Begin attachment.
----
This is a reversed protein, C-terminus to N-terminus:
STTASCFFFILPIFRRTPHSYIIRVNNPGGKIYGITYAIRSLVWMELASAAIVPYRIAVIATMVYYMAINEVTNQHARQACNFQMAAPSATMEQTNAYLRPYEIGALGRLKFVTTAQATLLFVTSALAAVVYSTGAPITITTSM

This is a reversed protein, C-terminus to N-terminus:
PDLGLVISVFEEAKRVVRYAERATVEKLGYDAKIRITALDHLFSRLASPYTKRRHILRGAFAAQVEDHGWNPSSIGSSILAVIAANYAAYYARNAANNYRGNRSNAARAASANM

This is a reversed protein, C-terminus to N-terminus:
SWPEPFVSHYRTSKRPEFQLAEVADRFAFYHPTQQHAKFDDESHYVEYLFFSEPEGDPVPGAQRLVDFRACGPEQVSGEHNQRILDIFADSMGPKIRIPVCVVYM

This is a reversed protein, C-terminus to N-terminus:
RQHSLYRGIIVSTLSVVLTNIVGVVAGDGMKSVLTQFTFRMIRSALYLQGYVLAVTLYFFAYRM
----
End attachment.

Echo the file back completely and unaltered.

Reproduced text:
This is a reversed protein, C-terminus to N-terminus:
STTASCFFFILPIFRRTPHSYIIRVNNPGGKIYGITYAIRSLVWMELASAAIVPYRIAVIATMVYYMAINEVTNQHARQACNFQMAAPSATMEQTNAYLRPYEIGALGRLKFVTTAQATLLFVTSALAAVVYSTGAPITITTSM

This is a reversed protein, C-terminus to N-terminus:
PDLGLVISVFEEAKRVVRYAERATVEKLGYDAKIRITALDHLFSRLASPYTKRRHILRGAFAAQVEDHGWNPSSIGSSILAVIAANYAAYYARNAANNYRGNRSNAARAASANM

This is a reversed protein, C-terminus to N-terminus:
SWPEPFVSHYRTSKRPEFQLAEVADRFAFYHPTQQHAKFDDESHYVEYLFFSEPEGDPVPGAQRLVDFRACGPEQVSGEHNQRILDIFADSMGPKIRIPVCVVYM

This is a reversed protein, C-terminus to N-terminus:
RQHSLYRGIIVSTLSVVLTNIVGVVAGDGMKSVLTQFTFRMIRSALYLQGYVLAVTLYFFAYRM